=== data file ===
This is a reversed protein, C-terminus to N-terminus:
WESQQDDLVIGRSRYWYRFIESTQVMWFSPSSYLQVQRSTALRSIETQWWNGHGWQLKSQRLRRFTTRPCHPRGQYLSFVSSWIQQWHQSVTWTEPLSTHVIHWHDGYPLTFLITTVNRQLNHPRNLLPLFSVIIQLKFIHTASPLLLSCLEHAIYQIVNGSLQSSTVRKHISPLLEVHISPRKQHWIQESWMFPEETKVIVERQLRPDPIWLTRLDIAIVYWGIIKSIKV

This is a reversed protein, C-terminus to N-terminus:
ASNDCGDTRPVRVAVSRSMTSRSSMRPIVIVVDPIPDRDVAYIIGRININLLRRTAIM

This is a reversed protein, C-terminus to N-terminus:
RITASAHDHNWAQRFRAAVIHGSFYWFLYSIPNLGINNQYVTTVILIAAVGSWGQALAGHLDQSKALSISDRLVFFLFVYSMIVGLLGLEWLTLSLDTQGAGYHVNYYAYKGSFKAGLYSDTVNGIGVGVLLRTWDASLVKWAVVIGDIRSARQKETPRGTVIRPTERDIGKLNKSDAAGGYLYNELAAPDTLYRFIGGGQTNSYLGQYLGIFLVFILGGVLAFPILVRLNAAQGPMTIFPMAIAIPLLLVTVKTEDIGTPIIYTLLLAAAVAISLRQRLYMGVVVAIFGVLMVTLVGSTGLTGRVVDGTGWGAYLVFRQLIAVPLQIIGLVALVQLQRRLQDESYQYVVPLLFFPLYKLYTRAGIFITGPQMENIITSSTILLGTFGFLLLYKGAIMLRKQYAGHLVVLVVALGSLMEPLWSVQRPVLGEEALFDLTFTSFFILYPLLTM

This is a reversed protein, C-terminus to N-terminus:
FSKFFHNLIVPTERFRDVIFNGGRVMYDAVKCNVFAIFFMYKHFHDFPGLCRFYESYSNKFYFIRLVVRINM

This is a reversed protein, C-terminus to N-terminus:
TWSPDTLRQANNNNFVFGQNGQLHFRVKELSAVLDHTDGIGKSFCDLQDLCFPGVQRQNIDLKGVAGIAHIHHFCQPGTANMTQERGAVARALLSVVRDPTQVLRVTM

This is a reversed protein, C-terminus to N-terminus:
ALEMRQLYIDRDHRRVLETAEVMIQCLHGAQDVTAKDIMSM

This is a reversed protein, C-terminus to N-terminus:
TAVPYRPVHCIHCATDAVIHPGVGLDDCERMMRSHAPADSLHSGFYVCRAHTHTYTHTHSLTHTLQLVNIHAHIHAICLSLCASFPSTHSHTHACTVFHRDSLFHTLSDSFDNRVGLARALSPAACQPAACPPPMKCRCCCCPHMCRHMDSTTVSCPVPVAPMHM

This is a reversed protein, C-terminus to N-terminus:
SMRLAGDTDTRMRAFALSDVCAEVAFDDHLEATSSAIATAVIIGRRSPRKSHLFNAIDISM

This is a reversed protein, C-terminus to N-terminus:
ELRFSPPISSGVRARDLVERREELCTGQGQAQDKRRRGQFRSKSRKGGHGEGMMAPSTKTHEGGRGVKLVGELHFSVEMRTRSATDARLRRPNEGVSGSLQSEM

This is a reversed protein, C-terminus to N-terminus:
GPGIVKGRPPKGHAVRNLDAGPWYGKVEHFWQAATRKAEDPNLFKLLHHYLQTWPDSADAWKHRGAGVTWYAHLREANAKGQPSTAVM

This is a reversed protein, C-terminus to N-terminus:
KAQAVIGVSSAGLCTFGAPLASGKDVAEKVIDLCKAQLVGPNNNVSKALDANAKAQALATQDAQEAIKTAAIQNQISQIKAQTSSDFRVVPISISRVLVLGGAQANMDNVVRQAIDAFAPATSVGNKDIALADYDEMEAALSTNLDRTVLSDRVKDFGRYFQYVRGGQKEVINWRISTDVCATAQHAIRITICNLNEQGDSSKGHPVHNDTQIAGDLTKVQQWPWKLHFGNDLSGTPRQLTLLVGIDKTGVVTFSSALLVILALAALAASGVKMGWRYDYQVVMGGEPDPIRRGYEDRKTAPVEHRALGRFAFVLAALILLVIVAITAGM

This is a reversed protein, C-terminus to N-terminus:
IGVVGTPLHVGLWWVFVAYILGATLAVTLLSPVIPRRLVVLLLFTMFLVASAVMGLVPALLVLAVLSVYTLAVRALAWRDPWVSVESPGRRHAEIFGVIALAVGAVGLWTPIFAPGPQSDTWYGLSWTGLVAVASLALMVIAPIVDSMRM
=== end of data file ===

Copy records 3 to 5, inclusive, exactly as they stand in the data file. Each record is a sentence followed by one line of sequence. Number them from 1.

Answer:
This is a reversed protein, C-terminus to N-terminus:
RITASAHDHNWAQRFRAAVIHGSFYWFLYSIPNLGINNQYVTTVILIAAVGSWGQALAGHLDQSKALSISDRLVFFLFVYSMIVGLLGLEWLTLSLDTQGAGYHVNYYAYKGSFKAGLYSDTVNGIGVGVLLRTWDASLVKWAVVIGDIRSARQKETPRGTVIRPTERDIGKLNKSDAAGGYLYNELAAPDTLYRFIGGGQTNSYLGQYLGIFLVFILGGVLAFPILVRLNAAQGPMTIFPMAIAIPLLLVTVKTEDIGTPIIYTLLLAAAVAISLRQRLYMGVVVAIFGVLMVTLVGSTGLTGRVVDGTGWGAYLVFRQLIAVPLQIIGLVALVQLQRRLQDESYQYVVPLLFFPLYKLYTRAGIFITGPQMENIITSSTILLGTFGFLLLYKGAIMLRKQYAGHLVVLVVALGSLMEPLWSVQRPVLGEEALFDLTFTSFFILYPLLTM

This is a reversed protein, C-terminus to N-terminus:
FSKFFHNLIVPTERFRDVIFNGGRVMYDAVKCNVFAIFFMYKHFHDFPGLCRFYESYSNKFYFIRLVVRINM

This is a reversed protein, C-terminus to N-terminus:
TWSPDTLRQANNNNFVFGQNGQLHFRVKELSAVLDHTDGIGKSFCDLQDLCFPGVQRQNIDLKGVAGIAHIHHFCQPGTANMTQERGAVARALLSVVRDPTQVLRVTM